• Injured at Work? What Now?

    If you have been injured in a workplace accident, here are several important steps you must take to get compensation for your injuries and lost wages.

    Learn More Request Free Consultation
  • Trouble With Your Workers Comp Claim?

    If you have questions about your claim or if your worker's compensation claim has been denied our attorneys can help.

    Learn More Request Free Consultation
  • What's Your Claim Worth?

    Not all work injuries claims are the same, some are worth more than others. We can help get you the most out of your claim.

    Learn More Request Free Consultation
  • Do You Need an Attorney?

    Not sure if you need an attorney? Call us today and speak with an attorney for free. We can help answer your questions and get you on the right track.

    Learn More Request Free Consultation

Paraplegia, Quadriplegia, and Monoplegia

We all pretty much understand that a broken back can lead to paralysis of the legs but did you realize that it is not only that initial injury that is worrisome?  The swelling and inflammation following the injury can cause additional damage and further paralysis.

When we are talking about the paralysis of a body part, several different terms can be used and when all of this medical lingo gets thrown around, things can get confusing.  I wanted to break down the terms injured workers often hear so they can have a clearer understanding of what exactly their doctors are talking about.

Paralysis – “Paralysis is a loss or impairment of motor function in one or more muscle groups as a result of a lesion of the neuromuscular mechanism. When applied to motor function, paralysis is the loss of voluntary movement, precluding the use of muscles, tendons, or joints that normally control body movements. Paralysis is a sign of an underlying condition such as paraplegia or shutterstock_284183555quadriplegia.” (Source: http://www.mdguidelines.com/)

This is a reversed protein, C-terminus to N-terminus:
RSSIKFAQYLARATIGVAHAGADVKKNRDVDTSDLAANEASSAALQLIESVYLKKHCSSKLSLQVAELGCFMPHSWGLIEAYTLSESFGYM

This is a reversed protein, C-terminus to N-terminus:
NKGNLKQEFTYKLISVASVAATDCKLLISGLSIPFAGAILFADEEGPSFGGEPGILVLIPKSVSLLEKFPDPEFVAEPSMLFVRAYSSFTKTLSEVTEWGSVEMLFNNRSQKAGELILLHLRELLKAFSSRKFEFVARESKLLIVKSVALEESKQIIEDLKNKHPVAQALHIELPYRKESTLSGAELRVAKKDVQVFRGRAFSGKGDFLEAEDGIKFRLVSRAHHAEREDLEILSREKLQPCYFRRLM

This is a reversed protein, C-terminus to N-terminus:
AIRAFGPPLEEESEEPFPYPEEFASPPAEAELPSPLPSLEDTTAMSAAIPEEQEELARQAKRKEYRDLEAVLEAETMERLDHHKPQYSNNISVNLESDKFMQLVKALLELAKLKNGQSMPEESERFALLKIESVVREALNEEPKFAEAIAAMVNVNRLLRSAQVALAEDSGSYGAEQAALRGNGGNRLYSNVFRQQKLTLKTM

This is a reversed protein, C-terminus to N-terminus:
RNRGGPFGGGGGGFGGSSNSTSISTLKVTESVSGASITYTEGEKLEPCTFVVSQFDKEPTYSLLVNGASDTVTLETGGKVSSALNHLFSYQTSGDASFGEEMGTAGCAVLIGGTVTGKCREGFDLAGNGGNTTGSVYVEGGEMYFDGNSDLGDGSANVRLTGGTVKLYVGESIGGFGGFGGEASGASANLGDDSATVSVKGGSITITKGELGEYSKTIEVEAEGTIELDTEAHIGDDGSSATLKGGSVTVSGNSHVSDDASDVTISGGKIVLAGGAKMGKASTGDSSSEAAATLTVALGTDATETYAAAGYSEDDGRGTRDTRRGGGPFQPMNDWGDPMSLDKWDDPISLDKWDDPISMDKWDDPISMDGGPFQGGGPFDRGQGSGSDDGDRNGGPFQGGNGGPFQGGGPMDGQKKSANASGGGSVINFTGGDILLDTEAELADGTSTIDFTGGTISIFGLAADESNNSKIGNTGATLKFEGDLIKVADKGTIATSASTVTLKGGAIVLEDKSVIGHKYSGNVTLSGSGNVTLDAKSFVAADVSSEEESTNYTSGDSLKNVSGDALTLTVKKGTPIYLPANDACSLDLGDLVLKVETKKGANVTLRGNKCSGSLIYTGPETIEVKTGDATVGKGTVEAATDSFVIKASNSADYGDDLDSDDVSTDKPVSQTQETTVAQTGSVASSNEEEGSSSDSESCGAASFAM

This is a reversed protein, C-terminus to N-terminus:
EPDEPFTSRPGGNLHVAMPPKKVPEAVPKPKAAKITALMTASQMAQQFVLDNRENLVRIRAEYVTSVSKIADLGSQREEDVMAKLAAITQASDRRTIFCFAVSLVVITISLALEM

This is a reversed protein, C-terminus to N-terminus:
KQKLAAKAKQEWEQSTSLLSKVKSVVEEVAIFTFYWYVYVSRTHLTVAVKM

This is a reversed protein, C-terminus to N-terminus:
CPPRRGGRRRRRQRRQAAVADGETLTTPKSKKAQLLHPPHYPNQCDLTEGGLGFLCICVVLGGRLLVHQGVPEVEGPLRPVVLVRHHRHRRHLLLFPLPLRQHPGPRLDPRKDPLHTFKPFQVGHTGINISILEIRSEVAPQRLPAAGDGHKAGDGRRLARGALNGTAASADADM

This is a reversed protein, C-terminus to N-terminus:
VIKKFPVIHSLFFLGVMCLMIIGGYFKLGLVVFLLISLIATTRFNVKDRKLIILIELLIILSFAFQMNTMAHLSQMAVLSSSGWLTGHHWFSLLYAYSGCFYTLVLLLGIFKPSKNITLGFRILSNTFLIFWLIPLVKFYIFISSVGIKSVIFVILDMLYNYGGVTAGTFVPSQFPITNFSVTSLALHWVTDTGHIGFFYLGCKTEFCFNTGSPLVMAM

Parallegia – impairment in motor or sensory function of the lower extremities(legs)

Spinal cord injuries resulting in paraplegia are known as either “complete” or “incomplete.”

For a “complete” injury, no level of feeling or function exists for the patient below the point of injury. An “incomplete” injury results in the patient retaining some level or feeling or function below the point of injury.  (Source: http://www.news-medical.net/)

Quadriplegia – Paralysis of the lower and upper extremities (arms and legs), also referred to as Tetraplegia

Monoplegia – Paralysis of a single limb, muscle, or muscle group

Testing for Paraplegia

(Source: http://www.thirdage.com/)

CT scan – a type of x-ray that uses a computer to make pictures of structures inside the body, in this case the head or spine

MRI scan – a test that uses magnetic waves to make pictures of structures inside the head and spine

Myelography – a type of x-ray that uses an injection of a contrast medium to view the spinal cord

Blood tests – (including complete blood count, CBC)

Evoked potential nerve test – a test to evaluate the nerve’s pathways

Lumbar puncture  a sample of the cerebrospinal fluid is taken from the lower back

If you or someone in your family is dealing with a spinal injury as the result of a work place accident or if you would like more information on the Virginia workers’ compensation system, order my book, The Ultimate Guide to Workers’ Compensation in Virginia,” or call our office today (804) 755-7755.

 

About the Author:

The Injured Workers Law Firm is a Richmond, Virginia based firm solely focused on serving clients with workers' compensation claims in Virginia. If you have questions about your benefits or if you would like more information on the Virginia workers’ compensation system, order our book, “The Ultimate Guide to Workers’ Compensation in Virginia” , or call our office today (804) 755-7755.